On November 28, 2012, United States District Judge Virginia Kendall issued an opinion granting our client New Vitality’s motion to dismiss every claim alleged in a purported class action complaint. The plaintiff sought to hold New Vitality liable for claims arising under the Electronic Fund Transfer Act and the Illinois Consumer Fraud and Deceptive Trade Practices Act, alleging that New Vitality violated federal regulations governing preauthorized transfers from consumer bank accounts. New Vitality maintained the charges it issued to plaintiff for vitamin supplements were fairly disclosed but, in any event, the federal regulations about which plaintiff complained did not apply to the charges made in connection with its promotional offer.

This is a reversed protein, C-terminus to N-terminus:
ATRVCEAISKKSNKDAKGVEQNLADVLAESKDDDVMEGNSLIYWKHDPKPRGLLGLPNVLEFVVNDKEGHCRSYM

Judge Kendall agreed with Mandell Menkes’ narrow construction of 15 U.S.C. § 1693e, holding that the statutory provision would not find application in cases in which the plaintiff denied authorizing the debits at issue. Although the district court recognized that a “paucity” of case law existed on some of the core issues raised in the motion, it reasoned that three related rulings Mandell Menkes analogized from other district courts made apparent the “limited scope” of §1693e. The ruling granting the motion to dismiss may be retrieved here and a Chicago Daily Law Bulletin article reporting on the decision is available here.
Steven Mandell, Stephen Rosenfeld and John Fitzpatrick were the Mandell Menkes lawyers representing New Vitality in this matter.